Welcome to The Nature Conservancy of Idaho's blog, your source for Idaho natural history, wildlife, conservation and outdoor recreation. The views represented here are those of the authors and do not necessarily reflect the official views of The Nature Conservancy.
Monday, June 28, 2010
Take a walk during the spring or early summer in many parts of southern Idaho and you'll see ground squirrels scurrying around.
And then, around this time of year, they disappear.
Where do ground squirrels go?
Much is made of Punxsutawney Phil's emergence each year; the groundhog's emergence from a den is viewed as a sign of spring. But, in warm areas (like southern Idaho), ground-dwelling rodents return to their dormancy--not when it gets too cold, but when it gets too hot.
Hibernation and torpor are ways of conserving energy. Finding food and staying warm in the winter requires a lot of calories: more than most ground-dwelling squirrels can muster.
Staying cool also takes a lot of energy.
For several species of Idaho ground squirrels, that means they are above ground for very short periods of time.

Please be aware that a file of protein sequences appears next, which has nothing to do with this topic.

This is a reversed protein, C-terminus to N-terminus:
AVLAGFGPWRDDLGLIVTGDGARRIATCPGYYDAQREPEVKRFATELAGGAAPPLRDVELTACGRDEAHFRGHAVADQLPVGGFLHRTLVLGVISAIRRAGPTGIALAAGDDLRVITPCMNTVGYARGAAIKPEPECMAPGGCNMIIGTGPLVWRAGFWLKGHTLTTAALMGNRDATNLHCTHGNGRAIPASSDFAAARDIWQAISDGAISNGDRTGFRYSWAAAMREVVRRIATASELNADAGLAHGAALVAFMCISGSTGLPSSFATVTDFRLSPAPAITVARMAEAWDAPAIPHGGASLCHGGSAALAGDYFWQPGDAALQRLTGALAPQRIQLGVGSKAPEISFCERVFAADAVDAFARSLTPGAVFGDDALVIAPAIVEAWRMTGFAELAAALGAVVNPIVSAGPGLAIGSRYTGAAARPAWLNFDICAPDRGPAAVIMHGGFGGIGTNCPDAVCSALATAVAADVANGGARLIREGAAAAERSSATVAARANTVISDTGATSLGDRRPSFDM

For instance, take the Columbia ground squirrels so common around Silver Creek. They emerge in mid- to late-April. And then, in early July, they return to their burrows for a very long dormancy. Sometimes they reemerge for a short period in the autumn. Other times they don't re-emerge until April.
It boggles our human notions of time to imagine a species that is dormant for 8 or more months each year of its life.
Yellow-bellied marmots in the cool Idaho Rockies will remain active through the fall. In southern Idaho, many go into dormancy beginning in July.
Idaho is home to 19 species of the squirrel family--9 ground squirrels, 5 chipmunks, 2 marmots, 2 native tree squirrels and 1 non-native squirrel. One of them, the aptly named Idaho ground squirrel, is only found in this state. To most, a "ground squirrel is a ground squirrel," but they can be fascinating animals to observe.
In fact, this spring I hosted two mammal watchers who traveled to Idaho (one from France) specifically to see different species of ground squirrels. Mammal watching may not be as popular as birding, but its enthusiasts are just as as passionate.
Take some time to check out the ground squirrels. But go now, because many will soon be back underground, hibernating for another eight months.
Photos:(Top to bottom) Columbia ground squirrel, Silver Creek; Idaho ground squirrel, Emmett; Piute ground squirrel, Snake River Birds of Prey area. Photos are by my friend Jon Hall, who has seen more wild mammals around the world than anyone. See his web site Mammal Watching for trip reports and stories from wildlife travels around the globe.